Luottat means traces in Northern Sámi, and this exhibition shows a selection of Sámi art from Nordnorsk Kunstmuseum’s collection, dating from the past three decades to the present. Central to the display is a large installation by Iver Jåks, a pioneering figure of Sámi art who remains a reference point and inspiration for younger generations.
Jåks’s installation is an experimental work of art with no fixed compositional form. During the course of this exhibition, we are deconstructing and reconstructing it a number of times together with curators, artists, school children and other members of the public. Like many of the other pieces in this exhibition, Jåks’s work raises questions about our understandings of and relationships to art – its traditions, meaning, politics, aesthetics and functions.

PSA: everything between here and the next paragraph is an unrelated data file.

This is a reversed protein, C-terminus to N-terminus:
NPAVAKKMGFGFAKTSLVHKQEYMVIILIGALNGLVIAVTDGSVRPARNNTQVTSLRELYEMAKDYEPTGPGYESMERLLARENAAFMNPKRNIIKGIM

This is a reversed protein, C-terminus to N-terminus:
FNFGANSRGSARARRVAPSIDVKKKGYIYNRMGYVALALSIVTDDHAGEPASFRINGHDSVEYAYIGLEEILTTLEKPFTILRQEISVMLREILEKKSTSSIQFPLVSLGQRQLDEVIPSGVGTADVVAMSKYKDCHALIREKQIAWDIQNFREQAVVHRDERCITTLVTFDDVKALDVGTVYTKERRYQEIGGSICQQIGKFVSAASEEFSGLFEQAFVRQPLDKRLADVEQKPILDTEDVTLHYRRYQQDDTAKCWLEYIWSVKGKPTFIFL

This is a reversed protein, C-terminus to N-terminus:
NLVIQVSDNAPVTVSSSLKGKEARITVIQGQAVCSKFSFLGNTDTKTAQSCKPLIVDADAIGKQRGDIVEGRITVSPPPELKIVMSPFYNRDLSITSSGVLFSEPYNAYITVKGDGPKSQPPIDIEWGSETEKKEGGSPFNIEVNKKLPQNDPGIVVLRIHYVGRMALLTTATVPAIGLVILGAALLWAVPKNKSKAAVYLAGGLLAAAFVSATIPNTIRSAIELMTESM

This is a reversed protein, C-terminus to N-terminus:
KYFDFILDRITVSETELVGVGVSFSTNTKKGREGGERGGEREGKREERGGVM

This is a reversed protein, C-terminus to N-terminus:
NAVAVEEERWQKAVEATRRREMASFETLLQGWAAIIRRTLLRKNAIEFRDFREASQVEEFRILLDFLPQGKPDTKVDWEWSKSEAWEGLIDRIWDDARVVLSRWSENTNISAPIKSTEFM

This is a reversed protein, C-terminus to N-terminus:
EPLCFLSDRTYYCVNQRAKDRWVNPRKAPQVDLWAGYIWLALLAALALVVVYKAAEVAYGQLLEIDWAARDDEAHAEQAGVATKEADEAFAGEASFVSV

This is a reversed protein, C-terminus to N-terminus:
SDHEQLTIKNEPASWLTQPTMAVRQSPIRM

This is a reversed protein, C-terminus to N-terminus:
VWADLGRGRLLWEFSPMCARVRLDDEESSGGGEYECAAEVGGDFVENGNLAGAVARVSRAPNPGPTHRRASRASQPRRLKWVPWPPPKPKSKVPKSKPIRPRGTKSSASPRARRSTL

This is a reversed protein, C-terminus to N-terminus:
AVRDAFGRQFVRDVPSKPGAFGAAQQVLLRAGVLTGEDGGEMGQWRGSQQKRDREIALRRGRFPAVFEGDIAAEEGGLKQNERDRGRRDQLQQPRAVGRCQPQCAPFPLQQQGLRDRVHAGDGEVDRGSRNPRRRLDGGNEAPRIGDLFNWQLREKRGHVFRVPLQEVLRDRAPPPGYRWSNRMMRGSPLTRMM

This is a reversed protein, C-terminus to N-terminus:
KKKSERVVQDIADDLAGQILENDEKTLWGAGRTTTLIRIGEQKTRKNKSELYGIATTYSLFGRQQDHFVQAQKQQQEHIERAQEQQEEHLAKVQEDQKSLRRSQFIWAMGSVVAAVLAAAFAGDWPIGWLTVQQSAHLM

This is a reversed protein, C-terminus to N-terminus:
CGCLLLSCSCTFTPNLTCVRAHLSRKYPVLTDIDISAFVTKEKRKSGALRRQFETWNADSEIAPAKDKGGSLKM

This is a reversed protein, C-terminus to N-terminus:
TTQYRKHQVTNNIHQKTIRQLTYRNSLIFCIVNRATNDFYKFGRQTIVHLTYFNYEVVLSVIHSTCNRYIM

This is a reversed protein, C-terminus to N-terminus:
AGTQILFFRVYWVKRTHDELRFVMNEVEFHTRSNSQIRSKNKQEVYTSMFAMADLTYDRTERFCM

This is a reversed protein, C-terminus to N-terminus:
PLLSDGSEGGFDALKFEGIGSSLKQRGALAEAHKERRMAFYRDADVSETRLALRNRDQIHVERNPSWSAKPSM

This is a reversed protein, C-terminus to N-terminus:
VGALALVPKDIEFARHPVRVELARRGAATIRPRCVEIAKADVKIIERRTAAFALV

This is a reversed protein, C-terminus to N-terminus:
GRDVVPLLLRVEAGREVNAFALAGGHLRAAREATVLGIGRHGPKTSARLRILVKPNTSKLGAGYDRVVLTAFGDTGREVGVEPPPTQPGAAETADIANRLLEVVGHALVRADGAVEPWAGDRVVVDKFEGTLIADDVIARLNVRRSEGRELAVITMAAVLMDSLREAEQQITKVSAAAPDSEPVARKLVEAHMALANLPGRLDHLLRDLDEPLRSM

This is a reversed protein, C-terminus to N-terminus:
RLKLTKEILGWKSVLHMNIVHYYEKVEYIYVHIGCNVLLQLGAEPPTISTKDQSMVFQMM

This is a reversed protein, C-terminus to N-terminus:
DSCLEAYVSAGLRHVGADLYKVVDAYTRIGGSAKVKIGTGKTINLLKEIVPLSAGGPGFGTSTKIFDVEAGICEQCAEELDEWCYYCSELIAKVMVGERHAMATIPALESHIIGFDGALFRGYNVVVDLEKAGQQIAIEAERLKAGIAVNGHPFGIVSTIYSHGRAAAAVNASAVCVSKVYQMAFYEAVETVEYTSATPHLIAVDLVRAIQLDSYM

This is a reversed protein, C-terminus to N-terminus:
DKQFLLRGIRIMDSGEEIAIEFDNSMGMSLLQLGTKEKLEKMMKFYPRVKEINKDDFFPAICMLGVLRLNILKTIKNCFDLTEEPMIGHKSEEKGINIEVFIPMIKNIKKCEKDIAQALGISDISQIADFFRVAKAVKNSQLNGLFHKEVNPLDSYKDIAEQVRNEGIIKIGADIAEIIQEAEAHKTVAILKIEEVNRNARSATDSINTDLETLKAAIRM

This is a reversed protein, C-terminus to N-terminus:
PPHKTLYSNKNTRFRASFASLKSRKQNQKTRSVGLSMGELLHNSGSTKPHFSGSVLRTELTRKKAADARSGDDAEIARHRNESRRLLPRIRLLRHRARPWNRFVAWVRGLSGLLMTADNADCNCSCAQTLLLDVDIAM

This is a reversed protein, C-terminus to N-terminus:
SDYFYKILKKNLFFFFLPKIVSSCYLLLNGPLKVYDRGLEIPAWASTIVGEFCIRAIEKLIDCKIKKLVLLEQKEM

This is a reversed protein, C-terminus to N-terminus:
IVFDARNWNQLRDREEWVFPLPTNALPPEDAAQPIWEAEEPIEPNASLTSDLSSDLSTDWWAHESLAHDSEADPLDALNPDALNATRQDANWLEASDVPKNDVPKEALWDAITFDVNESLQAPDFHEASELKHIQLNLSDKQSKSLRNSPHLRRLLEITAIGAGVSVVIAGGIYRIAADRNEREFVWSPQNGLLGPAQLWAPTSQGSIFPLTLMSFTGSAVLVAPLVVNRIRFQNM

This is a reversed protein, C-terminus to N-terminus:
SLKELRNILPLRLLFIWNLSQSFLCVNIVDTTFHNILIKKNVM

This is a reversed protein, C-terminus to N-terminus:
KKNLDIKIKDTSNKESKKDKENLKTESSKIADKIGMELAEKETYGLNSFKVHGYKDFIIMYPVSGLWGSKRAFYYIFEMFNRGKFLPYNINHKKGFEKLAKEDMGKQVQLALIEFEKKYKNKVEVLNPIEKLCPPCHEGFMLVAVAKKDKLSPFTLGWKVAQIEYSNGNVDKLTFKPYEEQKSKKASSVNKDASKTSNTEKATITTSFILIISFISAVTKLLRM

While indigenous peoples such as the Sámi inhabit most of the circumpolar north, Svalbard is one of the few places in the Arctic that does not have an indigenous population. What does it mean to exhibit these works of Sámi art in Longyearbyen? What might this art have to say about important Arctic issues such as natural resources, land ownership, national sovereignty and the environment?